Can you remember the first book you read? Most likely it was a favourite fairy tale full of colourful illustrations and magical characters. The story would come to life as you read each page out loud to your parents or teacher.
Tragically some children will never experience the enjoyment of a good book or know the empowerment which comes from being able to read and write. Essential literacy skills are best developed in childhood through quality education, and yet 38 percent of children leave primary school without learning how to read, write and do simple maths.*
For the 781 million adults worldwide who never had the chance to learn reading or writing skills as kids, illiteracy is not only isolating, it limits opportunities.** Formal jobs with complex application forms are out of reach. Everyday tasks such as reading road signs for directions, writing a shopping list or checking the label on your childâs prescription become difficult obstacles.
Thatâs why weâre so passionate about teaching and empowering the next generation. The next generation of young people like VinĂcius.
Through the work of Compassion and his local church in Brazil, VinĂcius has discovered the creative world of reading and writing.Â VinĂcius lives with his family in Pirambu, one of the biggest slums in Brazil. TheÂ area is renowned for prostitution, violence and drug trafficking.Â The sound of gunshots and the fear of violence is a daily reality. Children are at risk of being drawn into the dark world of drug trafficking from an early age.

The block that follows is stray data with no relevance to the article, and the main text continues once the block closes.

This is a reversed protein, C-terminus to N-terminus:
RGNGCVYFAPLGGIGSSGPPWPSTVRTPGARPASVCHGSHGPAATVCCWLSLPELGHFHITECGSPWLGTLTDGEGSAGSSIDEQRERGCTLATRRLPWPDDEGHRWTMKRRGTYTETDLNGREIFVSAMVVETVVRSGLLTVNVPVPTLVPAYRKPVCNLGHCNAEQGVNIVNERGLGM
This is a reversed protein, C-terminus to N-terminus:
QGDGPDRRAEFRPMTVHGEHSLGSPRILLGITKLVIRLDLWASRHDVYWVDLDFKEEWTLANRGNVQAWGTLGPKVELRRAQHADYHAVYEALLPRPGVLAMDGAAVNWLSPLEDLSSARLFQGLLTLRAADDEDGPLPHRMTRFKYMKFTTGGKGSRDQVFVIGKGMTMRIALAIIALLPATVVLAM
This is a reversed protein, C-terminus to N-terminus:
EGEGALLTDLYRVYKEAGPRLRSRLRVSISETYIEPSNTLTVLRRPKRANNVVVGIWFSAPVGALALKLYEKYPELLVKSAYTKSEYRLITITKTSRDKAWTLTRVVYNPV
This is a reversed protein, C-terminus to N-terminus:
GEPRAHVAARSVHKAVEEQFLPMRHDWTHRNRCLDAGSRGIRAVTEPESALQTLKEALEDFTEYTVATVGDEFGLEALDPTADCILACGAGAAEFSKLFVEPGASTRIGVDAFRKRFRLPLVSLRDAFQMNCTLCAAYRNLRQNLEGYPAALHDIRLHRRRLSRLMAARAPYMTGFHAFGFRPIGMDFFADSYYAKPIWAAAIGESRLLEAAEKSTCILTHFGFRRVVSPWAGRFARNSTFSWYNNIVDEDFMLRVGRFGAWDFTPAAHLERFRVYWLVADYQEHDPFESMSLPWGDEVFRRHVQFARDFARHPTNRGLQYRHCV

And yet forÂ VinĂcius, the educational opportunities provided by the Compassion programme have ledÂ him down a different path. It all began when one of the tutors at his project set his class a writing challenge. Â Â
âWhen I was a child, I used to visit the projectâs library, look at the books and imagine what it would be like to read each one," shares Vinicius. âI learnt how to read and write at the project and excitedly accepted the writing challenge.â
Within two weeks the budding author had written an impressive 32-page adventure book named âRaĂra the Warriorâ. This didnât surprise his project worker Jaqueline. âVinĂcius is known at the project as a teenager who loves to read and write. When he was younger, the other children in the project would be playing, while he was in the library reading,â she explains.
For VinĂcius, the projectâs extensive library is a wonderful source of inspiration and has helped shape his love of books. âThe shelves are full of adventure stories, novels, comics and study books," explains Jacqueline. "We ask children to choose a minimum of four books to read throughout the year and then present the stories using creative arts such as dancing, acting and story-telling.â
In a world where less than half of children aged three to five have access to three books or more at home, VinĂciusâ sponsorship is giving him incredible opportunities.*Â
Instead of spending his free time on the streets, he now prefers to read, write and study at home. Heâs thankful for the difference Compassion, his sponsor and the local church have made in his life. âI am what I am because of the project,â the young writer humbly reflects.
*UNICEF, The State of the World's Children, 2016
**UNESCO, Education For All, 2015